The sausages are served slightly warm and sliced. You can eat it with a salad of raw vegetables. Or open the small woven basket and find a plastic bag filled with piping hot steamed sticky rice to eat the sausages with.

Spying on our neighbours, we saw them relishing pig skin crackers or khaep moo. We decided to try the Nam Prik Noom with Khaep Moo (RM12).

While the pig skin crackers were absolutely the best, the grilled green chillies dip didn't live up to our expectations. Usually it needs to be pungent and spicy to complement the raw vegetables but this dip fell flat.

On the other spectrum, we instead found the heat in the Tam Khao Poad (RM15) or the corn salad. While we enjoyed the corn, cherry tomatoes and baby eggplants salad topped with peanuts, the salad dressing that was used was super spicy.

The Thai eatery is located at the row of shophouses that houses Pathlab, which is adjacent to the Damansara-Puchong Expressway (LDP) and right across the Kelana Jaya LRT station.
The Thai eatery is located at the row of shophouses that houses Pathlab, which is adjacent to the Damansara-Puchong Expressway (LDP) and right across the Kelana Jaya LRT station.

The Thai eatery is located at the row of shophouses that houses Pathlab, which is adjacent to the Damansara-Puchong Expressway (LDP) and right across the Kelana Jaya LRT station.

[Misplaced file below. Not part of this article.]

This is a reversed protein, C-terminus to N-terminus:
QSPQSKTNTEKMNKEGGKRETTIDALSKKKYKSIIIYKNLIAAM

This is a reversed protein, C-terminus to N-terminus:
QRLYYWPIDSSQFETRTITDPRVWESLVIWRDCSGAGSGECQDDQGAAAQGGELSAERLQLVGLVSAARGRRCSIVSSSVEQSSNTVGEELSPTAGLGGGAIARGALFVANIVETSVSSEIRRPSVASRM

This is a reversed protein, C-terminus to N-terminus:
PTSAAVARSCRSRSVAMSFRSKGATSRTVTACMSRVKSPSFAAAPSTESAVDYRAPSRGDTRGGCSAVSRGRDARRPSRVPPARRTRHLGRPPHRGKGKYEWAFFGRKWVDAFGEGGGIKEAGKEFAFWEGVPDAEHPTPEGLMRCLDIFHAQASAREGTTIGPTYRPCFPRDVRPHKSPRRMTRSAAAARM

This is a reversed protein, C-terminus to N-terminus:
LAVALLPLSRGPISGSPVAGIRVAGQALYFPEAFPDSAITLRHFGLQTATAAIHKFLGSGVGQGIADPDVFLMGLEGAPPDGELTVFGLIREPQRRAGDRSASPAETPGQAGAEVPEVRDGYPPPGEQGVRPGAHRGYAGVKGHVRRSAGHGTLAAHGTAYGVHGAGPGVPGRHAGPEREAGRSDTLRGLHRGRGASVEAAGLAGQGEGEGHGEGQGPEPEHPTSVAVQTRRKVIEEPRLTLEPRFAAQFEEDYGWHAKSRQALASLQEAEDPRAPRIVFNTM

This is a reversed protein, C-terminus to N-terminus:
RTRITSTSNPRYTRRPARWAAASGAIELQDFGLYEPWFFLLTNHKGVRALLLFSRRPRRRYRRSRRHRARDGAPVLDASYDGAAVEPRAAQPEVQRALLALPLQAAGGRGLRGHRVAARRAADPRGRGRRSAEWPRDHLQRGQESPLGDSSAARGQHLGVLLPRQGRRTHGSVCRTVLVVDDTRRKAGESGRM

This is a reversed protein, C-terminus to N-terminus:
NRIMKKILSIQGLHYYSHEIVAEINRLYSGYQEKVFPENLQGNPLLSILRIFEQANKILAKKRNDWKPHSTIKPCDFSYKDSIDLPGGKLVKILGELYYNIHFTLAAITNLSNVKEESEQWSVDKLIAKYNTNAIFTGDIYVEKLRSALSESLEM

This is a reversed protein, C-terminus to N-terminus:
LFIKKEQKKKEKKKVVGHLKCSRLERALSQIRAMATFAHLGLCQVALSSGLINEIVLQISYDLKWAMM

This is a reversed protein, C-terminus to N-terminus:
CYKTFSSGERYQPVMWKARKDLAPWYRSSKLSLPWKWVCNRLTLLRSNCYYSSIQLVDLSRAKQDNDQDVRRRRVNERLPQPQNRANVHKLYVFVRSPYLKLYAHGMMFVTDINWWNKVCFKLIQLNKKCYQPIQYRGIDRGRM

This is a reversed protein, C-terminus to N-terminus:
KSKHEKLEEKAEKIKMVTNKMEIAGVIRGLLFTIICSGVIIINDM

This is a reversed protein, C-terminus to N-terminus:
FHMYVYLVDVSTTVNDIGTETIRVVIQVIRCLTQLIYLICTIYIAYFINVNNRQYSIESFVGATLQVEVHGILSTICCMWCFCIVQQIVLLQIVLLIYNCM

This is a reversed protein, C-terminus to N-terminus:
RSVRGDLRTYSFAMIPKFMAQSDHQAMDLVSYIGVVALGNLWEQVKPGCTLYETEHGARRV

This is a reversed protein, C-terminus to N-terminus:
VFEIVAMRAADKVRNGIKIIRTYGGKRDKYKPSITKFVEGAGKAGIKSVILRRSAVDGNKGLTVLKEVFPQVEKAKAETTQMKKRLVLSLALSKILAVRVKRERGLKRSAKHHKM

You also have various salads, like sour mango and papaya too. If you have done your research and seen the fruit salad in social media, that's not on the menu anymore.

Desserts are a choice of only two items. One is the unusual grass jelly served with milk and caramel. The other is the ubiquitous Mango Sticky Rice (RM12).

It's a dessert anchored on the ripeness of the mangoes. This one was perfect, with golden yellow ripe flesh that was sweet. Their version of sticky rice tends to be more lumpy than I like but it's still good eaten warm with a little coconut milk with the sweet mango.

Occasionally there's special seasonal items too at the counter. I managed to grab a bottle of Thai orange juice for RM8. It's made from those green skinned oranges you find at roadside stalls. As these oranges aren't acidic like the ones we usually get, this produces a bright orange juice that is incredibly sweet and fragrant. Drink it chilled to beat the heat.

Parking can be a nightmare during the weekdays. It's relatively easier during the weekends. Alternatively, their food is also available on GrabFood and Food Panda, for easy convenience.

Sood Yod Thai, 71, Jalan SS25/2, Taman Bukit Emas, Petaling Jaya. (next to Sovotel Boutique Hotel) Open: 11.30am to 2.30pm, 5.30pm to 10.30pm. Closed on Monday. Tel:017-3955069. Instagram: @soodyodthai

*This is an independent review where the writer paid for the meal.